You’ve been involved in credit management for 30 years including 12 years in the legal sector. What are the main changes you’ve seen in that time?
Well, during my career I’ve experienced the whole cycle of growth, heavy investment in property, technology, people and training in the good times, then cost cutting, redundancies, and crisis management when things turn sour. Back in 1998, I had just completed the installation of what was at the time cutting edge technology which transformed the collections and credit management process for one of Britain’s best known fashion retailers – an industry where there is no room for commercial complacency. As a result of this success, I was headhunted by one of the top ten law firms anxious to modernise its debt recovery department as part of a programme of investment and growth. At that time, the firm was a 300 partner practice with great aspirations. They had already won a number of prestigious new clients in banking, who were market leaders in consumer credit. This was a new area for the firm, and included the recovery of debt run up on credit cards, mortgage arrears and failure to keep up loan repayments. The sort of thing the news has been full of recently. I was brought in from the commercial sector, as it was recognised that the firm needed to draw on external expertise in order to compete in this market where competitors were debt collection agencies rather than legal practices. A new range of strategies had to be introduced, including integrating collections management software with the practice management system, adding a virtual predictive dialer, and introducing new working practices with emphasis on performance delivery. It came as no surprise that some partners saw this as a risky move away from the core business that had been the firm’s foundation. There was initial reluctance to embrace commercial practices, which included simple things like changes in the language used, as the debt recovery department became a fully operational call-centre with terms like “shifts” and “dashboards.” Not everyone felt comfortable with the changes. Feelings began to change once the benefits could be seen. Income from the debt recovery department increased by 500 per cent in five years and the gross profits were held up as a model for other departments to follow. This radical change in working practice was driven by the need to satisfy clients who wanted both the security of working with a law firm and the productivity of a call-centre. Having already successfully marketed the debt recovery service, the firm had to decide how much it was prepared to change in order to keep clients happy and meet profitability targets. Thinking about it, whilst there have been many changes in the economic landscape over the past 12 years, one thing that remains constant is that all business needs to keep evolving in order to remain profitable.
What do you think are the main challenges currently facing the Bar?
I think the Bar is in a similar position today as the law firm I joined back in ’98. There are many options to consider but once a set of chambers has determined what its market is and understands what clients want, there comes the hard part of transforming to deliver excellent service whilst maintaining profit. Now, as then, investment in people, training, technology, and finding new ways of meeting client needs, are required to deliver success.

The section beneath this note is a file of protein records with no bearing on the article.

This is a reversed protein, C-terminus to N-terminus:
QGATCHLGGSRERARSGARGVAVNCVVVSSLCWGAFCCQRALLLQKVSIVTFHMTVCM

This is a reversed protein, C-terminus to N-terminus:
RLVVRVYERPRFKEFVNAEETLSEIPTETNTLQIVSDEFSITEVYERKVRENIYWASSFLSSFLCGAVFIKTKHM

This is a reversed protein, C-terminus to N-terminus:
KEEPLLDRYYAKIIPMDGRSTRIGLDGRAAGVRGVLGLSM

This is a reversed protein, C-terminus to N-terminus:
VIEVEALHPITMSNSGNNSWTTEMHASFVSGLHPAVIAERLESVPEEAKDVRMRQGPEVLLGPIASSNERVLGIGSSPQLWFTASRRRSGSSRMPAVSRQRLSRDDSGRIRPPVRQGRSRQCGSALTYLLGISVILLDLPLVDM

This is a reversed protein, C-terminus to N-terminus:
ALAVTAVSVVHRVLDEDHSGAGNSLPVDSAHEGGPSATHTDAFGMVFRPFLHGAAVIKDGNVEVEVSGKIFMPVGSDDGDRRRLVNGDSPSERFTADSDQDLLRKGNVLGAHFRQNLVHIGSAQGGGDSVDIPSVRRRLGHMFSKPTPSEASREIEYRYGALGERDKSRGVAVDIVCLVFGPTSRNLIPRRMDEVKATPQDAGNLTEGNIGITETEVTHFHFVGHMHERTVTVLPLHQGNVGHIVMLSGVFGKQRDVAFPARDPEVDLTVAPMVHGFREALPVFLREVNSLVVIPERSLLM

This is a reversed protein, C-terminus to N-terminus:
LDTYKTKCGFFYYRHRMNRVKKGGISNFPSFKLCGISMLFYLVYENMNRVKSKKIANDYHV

How does credit management in law firms compare with that at the Bar?
The larger law firms have been investing in technology and skills for many years. Initially, most of the credit controllers I met in chambers were inexperienced in the role, often working part time and learning on the job. Now, it’s not unusual to see headhunting being used to attract skilled credit controllers. The role is becoming much more valued. When you consider benefits versus employment costs, a good credit controller can make a vast difference to chambers’ profits. I know of chambers that have attracted skilled, qualified credit managers to assist in improving cash flow and profitability. They bring a wealth of commercial awareness and now that debt prevention has become a necessity for sets dealing with large commercial transactions, it is a natural progression. An area where there is still a noticeable gap though is technology. Most of the chambers management software that I’ve seen doesn’t have a strong, functional and integral collections element.
How important is technology in a credit management function?
The modern world demands the use of technology in varying degrees. I think that the importance of technology in credit management is determined by the variety and complexity of the work undertaken, and the volume of transactions. Anything that simplifies and speeds up the work has to be a good thing.
Do you think chambers have the right skill set internally to deal with these issues?
Some do but many are acknowledging that they need to invest more in this area. There is no doubt that management of chambers is modernising. More experts are being sourced from outside of the legal sector. This can be seen in roles such as chief executive officers and business development directors. If the trend in marketing skills improvement is followed, it won’t be long before credit management is given much more importance within chambers.
Julie Cave was interviewed by Guy Hewetson, LPA Legal